Information on the 1970 highjackings in Jordon-
http://middleeast.about.com/od/terrorism/a/dawson-field-hijackings.htm

Rádio Nacional da Amazônia: May 12, 2016 (breaking news of Dilma Rousseff facing impeachment trial)

Last night, my buddy John Figliozzi shared the following tip regarding Rádio Nacional da Amazônia:

Both frequencies active tonight — 6180 and 11780 — with lots of discussion as well as excerpts from speeches in the Brazilian Senate on the impeachment of the President.  All in Portuguese of course.  ID around 0155 with announcement of shortwave frequencies.  Excellent armchair quality signal on 6180; audible with considerable QRN on 11780.

After reading John's message, I immediately tuned to 6180 kHz where Rádio Nacional da Amazônia was quite strong. I recorded almost two hours of their broadcast which includes news about the impeachment and music as well. This recording was made in North Carolina using a WinRadio Excalibur receiver and a Pixel Loop Pro magnetic loop antenna, starting around 02:20 UTC on May 12, 2016:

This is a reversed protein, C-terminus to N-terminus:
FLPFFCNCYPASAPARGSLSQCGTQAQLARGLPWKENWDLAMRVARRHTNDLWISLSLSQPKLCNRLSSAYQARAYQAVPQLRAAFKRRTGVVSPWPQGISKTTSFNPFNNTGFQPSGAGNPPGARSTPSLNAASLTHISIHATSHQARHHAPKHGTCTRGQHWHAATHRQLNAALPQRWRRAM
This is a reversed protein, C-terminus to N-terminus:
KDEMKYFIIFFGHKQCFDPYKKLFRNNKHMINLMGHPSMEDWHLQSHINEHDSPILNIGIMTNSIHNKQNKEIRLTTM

Voice of Greece: November 15, 2013

I never know what to expect when I tune around on one of my shortwave radios.  Perhaps that's one of the things I find captivating about the medium; there's no playlist, no app, no content controls, other than the tuning knob.

Sometimes, I tune to a station, and it's as though I've just opened a door and walked in on a party--one in full swing, with dancing and incredible live music.

That's exactly what I felt when I tuned to the Voice of Greece on the night of November 15, 2013. I walked in on a party.  And I needed no invitation; I was welcomed there.

Hear it, just as I did, starting right in the middle of this party:

Radio St. Helena: November 4, 2006